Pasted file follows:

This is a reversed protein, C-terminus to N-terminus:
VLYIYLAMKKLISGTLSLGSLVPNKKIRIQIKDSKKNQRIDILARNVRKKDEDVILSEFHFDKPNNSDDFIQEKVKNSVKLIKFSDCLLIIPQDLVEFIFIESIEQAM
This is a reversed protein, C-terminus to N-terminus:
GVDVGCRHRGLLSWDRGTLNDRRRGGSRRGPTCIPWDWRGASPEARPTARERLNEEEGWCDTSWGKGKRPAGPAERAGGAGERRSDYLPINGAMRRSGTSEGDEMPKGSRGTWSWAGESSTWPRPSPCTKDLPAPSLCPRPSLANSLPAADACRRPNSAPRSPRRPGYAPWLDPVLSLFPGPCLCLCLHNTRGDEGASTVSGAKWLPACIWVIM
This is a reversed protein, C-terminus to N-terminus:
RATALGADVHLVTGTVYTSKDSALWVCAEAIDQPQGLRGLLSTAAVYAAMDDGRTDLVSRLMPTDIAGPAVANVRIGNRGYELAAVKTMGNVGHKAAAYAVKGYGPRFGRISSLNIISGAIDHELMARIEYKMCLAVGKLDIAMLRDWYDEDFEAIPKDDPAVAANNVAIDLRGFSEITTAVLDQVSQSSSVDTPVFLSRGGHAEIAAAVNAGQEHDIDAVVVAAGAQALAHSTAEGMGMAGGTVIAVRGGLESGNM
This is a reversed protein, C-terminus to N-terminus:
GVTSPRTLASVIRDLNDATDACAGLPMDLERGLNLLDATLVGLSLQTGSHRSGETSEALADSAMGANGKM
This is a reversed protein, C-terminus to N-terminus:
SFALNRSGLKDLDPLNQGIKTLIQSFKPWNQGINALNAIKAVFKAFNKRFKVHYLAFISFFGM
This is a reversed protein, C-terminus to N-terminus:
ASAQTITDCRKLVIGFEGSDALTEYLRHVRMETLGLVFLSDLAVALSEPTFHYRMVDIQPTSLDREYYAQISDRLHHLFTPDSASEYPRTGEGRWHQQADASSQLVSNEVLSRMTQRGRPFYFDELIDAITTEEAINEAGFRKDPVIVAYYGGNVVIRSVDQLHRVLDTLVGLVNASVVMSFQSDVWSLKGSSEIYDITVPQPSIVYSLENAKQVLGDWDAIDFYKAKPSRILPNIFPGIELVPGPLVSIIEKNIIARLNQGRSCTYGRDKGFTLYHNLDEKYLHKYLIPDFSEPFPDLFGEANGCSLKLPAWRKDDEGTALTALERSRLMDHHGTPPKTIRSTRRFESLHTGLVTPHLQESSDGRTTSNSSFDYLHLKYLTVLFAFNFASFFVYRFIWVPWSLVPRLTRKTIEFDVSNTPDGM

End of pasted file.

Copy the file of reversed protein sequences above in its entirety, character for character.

This is a reversed protein, C-terminus to N-terminus:
VLYIYLAMKKLISGTLSLGSLVPNKKIRIQIKDSKKNQRIDILARNVRKKDEDVILSEFHFDKPNNSDDFIQEKVKNSVKLIKFSDCLLIIPQDLVEFIFIESIEQAM
This is a reversed protein, C-terminus to N-terminus:
GVDVGCRHRGLLSWDRGTLNDRRRGGSRRGPTCIPWDWRGASPEARPTARERLNEEEGWCDTSWGKGKRPAGPAERAGGAGERRSDYLPINGAMRRSGTSEGDEMPKGSRGTWSWAGESSTWPRPSPCTKDLPAPSLCPRPSLANSLPAADACRRPNSAPRSPRRPGYAPWLDPVLSLFPGPCLCLCLHNTRGDEGASTVSGAKWLPACIWVIM
This is a reversed protein, C-terminus to N-terminus:
RATALGADVHLVTGTVYTSKDSALWVCAEAIDQPQGLRGLLSTAAVYAAMDDGRTDLVSRLMPTDIAGPAVANVRIGNRGYELAAVKTMGNVGHKAAAYAVKGYGPRFGRISSLNIISGAIDHELMARIEYKMCLAVGKLDIAMLRDWYDEDFEAIPKDDPAVAANNVAIDLRGFSEITTAVLDQVSQSSSVDTPVFLSRGGHAEIAAAVNAGQEHDIDAVVVAAGAQALAHSTAEGMGMAGGTVIAVRGGLESGNM
This is a reversed protein, C-terminus to N-terminus:
GVTSPRTLASVIRDLNDATDACAGLPMDLERGLNLLDATLVGLSLQTGSHRSGETSEALADSAMGANGKM
This is a reversed protein, C-terminus to N-terminus:
SFALNRSGLKDLDPLNQGIKTLIQSFKPWNQGINALNAIKAVFKAFNKRFKVHYLAFISFFGM
This is a reversed protein, C-terminus to N-terminus:
ASAQTITDCRKLVIGFEGSDALTEYLRHVRMETLGLVFLSDLAVALSEPTFHYRMVDIQPTSLDREYYAQISDRLHHLFTPDSASEYPRTGEGRWHQQADASSQLVSNEVLSRMTQRGRPFYFDELIDAITTEEAINEAGFRKDPVIVAYYGGNVVIRSVDQLHRVLDTLVGLVNASVVMSFQSDVWSLKGSSEIYDITVPQPSIVYSLENAKQVLGDWDAIDFYKAKPSRILPNIFPGIELVPGPLVSIIEKNIIARLNQGRSCTYGRDKGFTLYHNLDEKYLHKYLIPDFSEPFPDLFGEANGCSLKLPAWRKDDEGTALTALERSRLMDHHGTPPKTIRSTRRFESLHTGLVTPHLQESSDGRTTSNSSFDYLHLKYLTVLFAFNFASFFVYRFIWVPWSLVPRLTRKTIEFDVSNTPDGM